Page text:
### indent level should not change
                    if (c>1 && substr($0,c-1,2)=="/>") level--
                }
            }
        }
        else
        {
            if (ch=="-" && substr($0,c,3)=="-->")
            {
                comment=2                 # closing comment
                ch=substr($0,c,3)         # stretch chars
                c+=2
            }
        }
    }

    function DisplayChars()
    {
        ### Work out whether to display this character or not
        dispch=0
        if (comment && shcomm) dispch=1
        if (tag && shtags) dispch=1
        if (!comment && !tag && shdoc) dispch=1
        if (dispch)
        {
            if (indent) IndentLine()
            printf("%s",ch)
            if (!newline) newline=1
        }
    }

    function IndentLine()
    {
        if (pushline || comment) return
        pushline=1

        ### Have begun processing first tag so indent level
        ### may already be one level too high
        if ((thislevel=(levhigh?level-1:level))<0) thislevel=0
        for (lev=0;lev<thislevel;lev++) printf("  ")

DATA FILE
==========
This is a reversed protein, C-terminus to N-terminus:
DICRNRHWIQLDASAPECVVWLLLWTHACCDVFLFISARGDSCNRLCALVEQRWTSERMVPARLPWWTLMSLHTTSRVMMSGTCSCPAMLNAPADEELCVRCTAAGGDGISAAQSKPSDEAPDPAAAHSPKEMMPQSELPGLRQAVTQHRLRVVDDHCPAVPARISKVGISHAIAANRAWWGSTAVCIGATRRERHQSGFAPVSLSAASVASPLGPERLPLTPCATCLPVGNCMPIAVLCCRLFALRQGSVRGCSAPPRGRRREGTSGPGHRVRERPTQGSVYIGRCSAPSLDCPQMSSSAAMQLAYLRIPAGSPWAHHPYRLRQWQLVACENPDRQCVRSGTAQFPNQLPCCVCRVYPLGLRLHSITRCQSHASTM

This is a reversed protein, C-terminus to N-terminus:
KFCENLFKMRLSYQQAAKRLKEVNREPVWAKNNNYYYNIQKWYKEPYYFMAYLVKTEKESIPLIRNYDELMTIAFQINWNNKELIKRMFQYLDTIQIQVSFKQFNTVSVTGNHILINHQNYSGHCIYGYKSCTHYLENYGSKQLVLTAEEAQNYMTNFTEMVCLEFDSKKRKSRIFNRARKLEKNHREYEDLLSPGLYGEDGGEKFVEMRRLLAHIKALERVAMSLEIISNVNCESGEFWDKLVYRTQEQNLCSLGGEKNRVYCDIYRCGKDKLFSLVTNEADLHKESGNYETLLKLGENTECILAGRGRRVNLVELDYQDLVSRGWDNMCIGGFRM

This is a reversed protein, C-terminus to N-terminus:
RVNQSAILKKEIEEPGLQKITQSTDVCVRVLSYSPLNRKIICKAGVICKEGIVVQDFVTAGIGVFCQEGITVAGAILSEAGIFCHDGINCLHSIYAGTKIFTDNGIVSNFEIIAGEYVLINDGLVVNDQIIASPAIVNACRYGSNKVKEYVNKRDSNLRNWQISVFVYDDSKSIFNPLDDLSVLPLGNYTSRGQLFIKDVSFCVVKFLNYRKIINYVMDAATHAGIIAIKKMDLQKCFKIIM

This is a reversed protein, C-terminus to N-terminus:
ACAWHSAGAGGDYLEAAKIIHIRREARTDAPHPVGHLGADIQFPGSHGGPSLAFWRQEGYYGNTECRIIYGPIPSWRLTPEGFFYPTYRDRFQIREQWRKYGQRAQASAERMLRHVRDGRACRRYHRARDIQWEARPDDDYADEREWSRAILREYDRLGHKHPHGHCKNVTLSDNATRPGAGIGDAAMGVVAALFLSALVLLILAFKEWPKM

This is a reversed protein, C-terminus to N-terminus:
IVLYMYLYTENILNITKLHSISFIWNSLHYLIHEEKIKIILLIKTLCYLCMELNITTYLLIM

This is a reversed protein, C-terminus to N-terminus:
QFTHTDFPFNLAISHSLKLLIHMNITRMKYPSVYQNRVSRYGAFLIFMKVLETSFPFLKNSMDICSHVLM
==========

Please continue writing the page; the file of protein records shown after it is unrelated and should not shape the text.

}' "$5"

}

Start Up

comments=0
doc=0
indent=0
tags=0
help=0

while getopts cdit c
do
    case $c in
        c) comments=1;;
        d) doc=1;;
        i) indent=1;;
        t) tags=1;;
        ?) help=1;;
    esac
done
shift $(($OPTIND - 1))

Display help message

if [ $help -eq 1 -o $# -eq 0 ]; then
    cat << EOF

Displays components within a set of named XML files.
With no options, displays the XML files much like that cat command.
When options are supplied, displays only the selected components.

$USAGE

where   -c      displays comments
        -d      displays document contents
        -i      indent properly
        -t      displays tags

EOF
    exit 2
fi

If no options supplied, then display entire XML files

if [ $comments -eq 0 -a $doc -eq 0 -a $tags -eq 0 ]; then
    comments=1
    doc=1
    tags=1
fi

first=1
while [ $# -gt 0 ]
do
    if [ $first -eq 1 ]; then
         first=0
    else echo " "  ### this should be Ctrl+L for a form-feed
    fi

    echo "<!-- --- $1 --- -->"
    DisplayXML $doc $tags $comments $indent "$1"
    shift
done 

Author

Mark R.Bannister <markb at freedomware.co.uk>.


categories: XML,May,2009,JanW

getXML.awk

Contents

Synopsis

gawk -f getXML.awk

Download

Download from LAWKER

Example

BEGIN {
    while ( getXML(ARGV[1],1) ) {
        print XTYPE, XITEM;
        for (attrName in XATTR)
            print "\t" attrName "=" XATTR[attrName];
    }
    if (XERROR) {
        print XERROR;
        exit 1;
    }
}

Details

Main function, read snext xml-data into XTYPE,XITEM,XATTR

getXML( file, skipData ): 
file
path to xml file
skipData
flag: do not read "DAT" (data between tags) sections

External variables:

XTYPE
type of item read, e.g. "TAG"(tag), "END"(end tag), "COM"(comment), "DAT"(data)
XITEM